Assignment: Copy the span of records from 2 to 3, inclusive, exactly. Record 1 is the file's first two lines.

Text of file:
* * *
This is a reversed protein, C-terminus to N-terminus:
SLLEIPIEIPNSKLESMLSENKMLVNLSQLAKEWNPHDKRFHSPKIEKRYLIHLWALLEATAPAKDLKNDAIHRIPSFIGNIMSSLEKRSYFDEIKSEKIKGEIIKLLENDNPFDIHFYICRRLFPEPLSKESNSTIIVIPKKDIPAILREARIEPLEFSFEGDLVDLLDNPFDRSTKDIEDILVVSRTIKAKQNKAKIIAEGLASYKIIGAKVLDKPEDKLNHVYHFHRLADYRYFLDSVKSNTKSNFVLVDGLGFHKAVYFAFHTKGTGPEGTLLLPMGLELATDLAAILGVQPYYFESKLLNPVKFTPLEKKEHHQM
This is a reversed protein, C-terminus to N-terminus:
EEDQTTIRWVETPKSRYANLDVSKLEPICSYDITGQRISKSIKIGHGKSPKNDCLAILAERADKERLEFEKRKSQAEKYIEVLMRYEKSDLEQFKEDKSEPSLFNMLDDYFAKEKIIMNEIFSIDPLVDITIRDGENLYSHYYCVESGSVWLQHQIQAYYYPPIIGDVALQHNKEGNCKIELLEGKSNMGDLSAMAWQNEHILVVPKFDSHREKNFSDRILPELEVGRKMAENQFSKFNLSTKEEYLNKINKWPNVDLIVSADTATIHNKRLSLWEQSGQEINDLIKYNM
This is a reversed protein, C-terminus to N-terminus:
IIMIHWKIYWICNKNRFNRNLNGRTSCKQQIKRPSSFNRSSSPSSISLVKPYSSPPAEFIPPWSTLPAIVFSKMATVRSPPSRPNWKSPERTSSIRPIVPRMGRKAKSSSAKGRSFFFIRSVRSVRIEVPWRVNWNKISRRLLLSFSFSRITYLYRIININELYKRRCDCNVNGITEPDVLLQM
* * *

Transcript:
This is a reversed protein, C-terminus to N-terminus:
EEDQTTIRWVETPKSRYANLDVSKLEPICSYDITGQRISKSIKIGHGKSPKNDCLAILAERADKERLEFEKRKSQAEKYIEVLMRYEKSDLEQFKEDKSEPSLFNMLDDYFAKEKIIMNEIFSIDPLVDITIRDGENLYSHYYCVESGSVWLQHQIQAYYYPPIIGDVALQHNKEGNCKIELLEGKSNMGDLSAMAWQNEHILVVPKFDSHREKNFSDRILPELEVGRKMAENQFSKFNLSTKEEYLNKINKWPNVDLIVSADTATIHNKRLSLWEQSGQEINDLIKYNM
This is a reversed protein, C-terminus to N-terminus:
IIMIHWKIYWICNKNRFNRNLNGRTSCKQQIKRPSSFNRSSSPSSISLVKPYSSPPAEFIPPWSTLPAIVFSKMATVRSPPSRPNWKSPERTSSIRPIVPRMGRKAKSSSAKGRSFFFIRSVRSVRIEVPWRVNWNKISRRLLLSFSFSRITYLYRIININELYKRRCDCNVNGITEPDVLLQM